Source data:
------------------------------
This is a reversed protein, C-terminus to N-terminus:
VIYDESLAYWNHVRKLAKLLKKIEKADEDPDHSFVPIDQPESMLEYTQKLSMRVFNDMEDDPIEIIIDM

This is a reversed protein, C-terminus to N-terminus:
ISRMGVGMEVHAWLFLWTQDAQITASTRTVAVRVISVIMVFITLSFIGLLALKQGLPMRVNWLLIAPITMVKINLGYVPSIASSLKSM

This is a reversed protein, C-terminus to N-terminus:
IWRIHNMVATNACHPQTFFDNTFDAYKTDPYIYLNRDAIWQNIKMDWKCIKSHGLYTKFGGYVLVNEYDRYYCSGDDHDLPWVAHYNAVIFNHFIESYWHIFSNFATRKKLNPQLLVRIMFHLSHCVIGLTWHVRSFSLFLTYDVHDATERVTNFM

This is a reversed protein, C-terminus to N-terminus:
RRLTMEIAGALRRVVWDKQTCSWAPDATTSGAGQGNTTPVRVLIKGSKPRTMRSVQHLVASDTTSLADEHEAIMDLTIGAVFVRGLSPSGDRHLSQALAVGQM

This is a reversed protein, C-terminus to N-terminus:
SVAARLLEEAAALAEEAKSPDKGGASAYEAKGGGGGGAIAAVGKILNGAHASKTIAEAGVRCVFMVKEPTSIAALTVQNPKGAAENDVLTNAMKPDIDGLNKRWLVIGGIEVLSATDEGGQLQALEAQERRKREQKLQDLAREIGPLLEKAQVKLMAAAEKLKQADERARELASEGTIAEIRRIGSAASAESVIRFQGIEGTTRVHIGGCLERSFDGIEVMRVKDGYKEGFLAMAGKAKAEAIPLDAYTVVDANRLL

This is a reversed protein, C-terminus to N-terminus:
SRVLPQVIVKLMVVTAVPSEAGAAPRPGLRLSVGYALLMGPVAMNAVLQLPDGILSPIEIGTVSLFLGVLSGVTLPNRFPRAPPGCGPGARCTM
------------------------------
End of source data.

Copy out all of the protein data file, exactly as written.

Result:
This is a reversed protein, C-terminus to N-terminus:
VIYDESLAYWNHVRKLAKLLKKIEKADEDPDHSFVPIDQPESMLEYTQKLSMRVFNDMEDDPIEIIIDM

This is a reversed protein, C-terminus to N-terminus:
ISRMGVGMEVHAWLFLWTQDAQITASTRTVAVRVISVIMVFITLSFIGLLALKQGLPMRVNWLLIAPITMVKINLGYVPSIASSLKSM

This is a reversed protein, C-terminus to N-terminus:
IWRIHNMVATNACHPQTFFDNTFDAYKTDPYIYLNRDAIWQNIKMDWKCIKSHGLYTKFGGYVLVNEYDRYYCSGDDHDLPWVAHYNAVIFNHFIESYWHIFSNFATRKKLNPQLLVRIMFHLSHCVIGLTWHVRSFSLFLTYDVHDATERVTNFM

This is a reversed protein, C-terminus to N-terminus:
RRLTMEIAGALRRVVWDKQTCSWAPDATTSGAGQGNTTPVRVLIKGSKPRTMRSVQHLVASDTTSLADEHEAIMDLTIGAVFVRGLSPSGDRHLSQALAVGQM

This is a reversed protein, C-terminus to N-terminus:
SVAARLLEEAAALAEEAKSPDKGGASAYEAKGGGGGGAIAAVGKILNGAHASKTIAEAGVRCVFMVKEPTSIAALTVQNPKGAAENDVLTNAMKPDIDGLNKRWLVIGGIEVLSATDEGGQLQALEAQERRKREQKLQDLAREIGPLLEKAQVKLMAAAEKLKQADERARELASEGTIAEIRRIGSAASAESVIRFQGIEGTTRVHIGGCLERSFDGIEVMRVKDGYKEGFLAMAGKAKAEAIPLDAYTVVDANRLL

This is a reversed protein, C-terminus to N-terminus:
SRVLPQVIVKLMVVTAVPSEAGAAPRPGLRLSVGYALLMGPVAMNAVLQLPDGILSPIEIGTVSLFLGVLSGVTLPNRFPRAPPGCGPGARCTM